UNO July 2017

U.S.A. and Mexico, trade across the border

When we think of the Mexican automotive industry, we imagine a production line where cars are made. However, we rarely consider that the industry includes more than cars, but also cargo trucks, passenger buses and, of course, the entire supply chain which maintains the industry.

Most people know–or have some kind of idea–that Mexico is an important car manufacturer on a global scale. However, only few people know that in 2016 Mexico was the world’s 6th biggest manufacturer of heavy vehicles and the biggest exporter of tractors.

Of the 3,8 million heavy-duty vehicles what were made in 2016, 50.5 percent were made in China, 13.4 percent in Japan, 9 percent in India, 8.2 percent in Germany, 7 percent in the U.S.A., 3.9 percent in Mexico, 2.5 percent in South Korea, 2.1 percent in Brazil, 1.8 percent in Indonesia and 1.6 percent in Russia. As a region, Asia increased its presence from 75.5 percent to 78.9 percent, whilst North American lowered its one from 13.9 percent to 10.9 percent. These figures show that the coordination on the Asian continent have allowed them to advance, but also that as a heavy-duty vehicle industry, we should promote the region of North America against other regions of the world.

As a heavy-duty vehicle industry, we should promote the region of North America against other regions of the world

The manufacturing of tractors is a complete example of the high commercial integration that exists between both countries. The world’s most sold tractors are made in Mexico and they contain motors produced in the United States. In Mexico, the motors for heavy vehicles are not manufactured and, much like it happens with motors, there are many parts that cross the border various times throughout the manufacturing process and end up as a final product in the U.S.A., with a large part of them having been made there. The much mentioned trade deficits should be deeply analyzed in light of examples like the ones mentioned above.

For heavy-duty vehicles, the North American Free Trade Agreement currently makes up for around 60 percent of the regional content, with these being the highest percentages of any industry. It has been commented that Mexico would not allow the implementation of any kind of tariff or quota. Consequently, it is most likely that a great part of the discussion is based on the regional content, at least with manufactured products.

In this sense I feel that it is important to highlight two points taken from the five principles and objectives under which the NAFTA negations will take place, these were mentioned by President Peña Nieto a few weeks ago:

  1. “To preserve free trade, to exempt products from any kind of tariff or quota, and to strengthen North American and its productivity and supply chains.”
  2. “To work for a border that unites, not divides us…, to invest more in border infrastructure and to reduce crossing waiting times.”

Within this last one in particular, the speeding up of border crossing would have a win-win effect for both countries. It would considerably boost productivity for the industry, and would be centered on an important part of NAFTA, as services are, especially those of cross-border transportation which have not been developed since its integration was suggested 25 years ago.

Should the negotiations not be fortuitous and either Mexico or the U.S.A. were to withdraw from the NAFTA, tariffs would come into force, registered in the U.S.A. in the World Trade Organization, with 4 percent for tractors, 25 percent for single trucks and 2.5 percent for buses. Other possibilities, such as the Border Adjustment Tax (BAT) are losing strength each day.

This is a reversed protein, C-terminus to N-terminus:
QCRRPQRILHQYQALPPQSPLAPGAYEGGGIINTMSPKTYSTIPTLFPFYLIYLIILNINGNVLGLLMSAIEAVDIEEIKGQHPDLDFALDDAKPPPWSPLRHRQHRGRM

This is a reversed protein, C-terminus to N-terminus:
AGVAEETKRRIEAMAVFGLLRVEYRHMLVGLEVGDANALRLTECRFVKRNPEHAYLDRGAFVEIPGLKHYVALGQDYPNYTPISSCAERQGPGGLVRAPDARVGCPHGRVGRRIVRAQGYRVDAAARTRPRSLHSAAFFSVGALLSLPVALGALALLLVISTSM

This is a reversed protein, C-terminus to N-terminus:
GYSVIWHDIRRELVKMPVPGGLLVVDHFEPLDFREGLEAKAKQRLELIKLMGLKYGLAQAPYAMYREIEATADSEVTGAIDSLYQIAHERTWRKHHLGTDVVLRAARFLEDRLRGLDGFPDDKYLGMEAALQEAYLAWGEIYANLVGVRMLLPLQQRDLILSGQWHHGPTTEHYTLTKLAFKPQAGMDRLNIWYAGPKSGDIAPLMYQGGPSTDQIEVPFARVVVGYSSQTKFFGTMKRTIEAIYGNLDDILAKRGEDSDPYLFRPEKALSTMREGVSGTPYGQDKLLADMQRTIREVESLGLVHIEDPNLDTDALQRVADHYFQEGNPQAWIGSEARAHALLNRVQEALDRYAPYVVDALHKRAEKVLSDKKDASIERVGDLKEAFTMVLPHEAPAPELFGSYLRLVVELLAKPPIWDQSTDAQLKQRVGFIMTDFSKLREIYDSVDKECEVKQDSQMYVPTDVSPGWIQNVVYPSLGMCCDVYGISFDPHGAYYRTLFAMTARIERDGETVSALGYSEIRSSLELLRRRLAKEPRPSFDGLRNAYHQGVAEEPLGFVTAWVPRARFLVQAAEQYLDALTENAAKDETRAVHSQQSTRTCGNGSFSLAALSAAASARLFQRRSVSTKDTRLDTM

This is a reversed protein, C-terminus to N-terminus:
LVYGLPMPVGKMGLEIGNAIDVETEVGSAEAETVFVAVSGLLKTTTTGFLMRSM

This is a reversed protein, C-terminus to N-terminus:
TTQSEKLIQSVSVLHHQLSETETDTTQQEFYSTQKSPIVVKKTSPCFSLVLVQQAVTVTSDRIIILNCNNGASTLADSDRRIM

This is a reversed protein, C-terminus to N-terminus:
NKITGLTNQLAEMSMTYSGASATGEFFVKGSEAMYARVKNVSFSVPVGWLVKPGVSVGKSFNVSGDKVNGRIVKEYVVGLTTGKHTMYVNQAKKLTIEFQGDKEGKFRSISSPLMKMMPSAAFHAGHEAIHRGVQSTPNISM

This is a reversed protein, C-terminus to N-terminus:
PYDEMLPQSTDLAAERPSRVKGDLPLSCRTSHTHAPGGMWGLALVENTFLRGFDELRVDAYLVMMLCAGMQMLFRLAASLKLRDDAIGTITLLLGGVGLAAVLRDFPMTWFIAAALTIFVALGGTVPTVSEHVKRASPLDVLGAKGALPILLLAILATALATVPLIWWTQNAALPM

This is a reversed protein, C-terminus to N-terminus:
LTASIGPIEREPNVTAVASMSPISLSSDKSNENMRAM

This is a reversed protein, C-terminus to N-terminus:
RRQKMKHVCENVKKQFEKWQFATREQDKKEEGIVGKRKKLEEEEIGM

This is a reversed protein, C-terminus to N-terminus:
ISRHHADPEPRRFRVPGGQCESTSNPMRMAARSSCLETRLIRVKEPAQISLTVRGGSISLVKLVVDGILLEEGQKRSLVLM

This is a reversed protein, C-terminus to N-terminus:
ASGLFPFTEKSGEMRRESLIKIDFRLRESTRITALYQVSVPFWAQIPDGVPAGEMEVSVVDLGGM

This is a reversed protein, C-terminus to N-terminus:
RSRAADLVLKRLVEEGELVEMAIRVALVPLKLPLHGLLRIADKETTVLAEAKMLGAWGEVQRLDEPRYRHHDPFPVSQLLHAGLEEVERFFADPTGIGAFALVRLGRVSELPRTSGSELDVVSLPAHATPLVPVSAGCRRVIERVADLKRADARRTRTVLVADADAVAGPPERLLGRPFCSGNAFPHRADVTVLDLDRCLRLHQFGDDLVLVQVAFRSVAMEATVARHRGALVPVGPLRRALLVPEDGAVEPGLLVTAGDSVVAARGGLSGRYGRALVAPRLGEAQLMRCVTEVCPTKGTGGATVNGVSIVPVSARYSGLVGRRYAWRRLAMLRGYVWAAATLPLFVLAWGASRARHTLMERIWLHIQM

Ever since the renegotiation of NAFTA was announced, the speculations about its future have varied day by day, especially when listening to the declarations from the North American authorities. Gradually they have been moderating their discourse, quite probably thanks to their better understanding of the integration that we have as a region, which although it is not perfect, is beneficial for both nations.

The greatest trade integration between the three countries that make up North America can only make us more competitive

The negotiation will take more than a year and the starting point will be the notification from the Executive to the U.S. Congress which, by the time this is published, will surely already be known.

For 25 years we have worked under this framework and the new NAFTA will define the future of foreign trade in the region. The greatest trade integration between the three countries that make up North America can only make us more competitive and make our economies stronger. A negotiation that steps further than the electoral circumstances that await the United States and Mexico, and that should be a priority for all involved.


Miguel H. Elizalde
CEO of the Asociación Nacional de Productores de Autobuses, Camiones y Trac-tocamiones, A.C. (ANPACT)
He holds a Degree in Industrial and Systems Engineering from the ITESM and a Master’s Degree in Public Administration from the University of Syracuse, New York. He worked in the private sector as a researcher, professor and consultant; in the Public Administration sector he has held positions both at State and Federal level. He is currently in charge of the Asociación Nacional de Productores de Autobuses, Camiones y Tractocamiones, A.C. (ANPACT), holding the position of CEO and is member of the Managing Board of the Confederación de Cámaras Industriales de los Estados Unidos Mexicanos (CONCAMIN) and Chairman of the Transportation Commission of that organisation. [Mexico]

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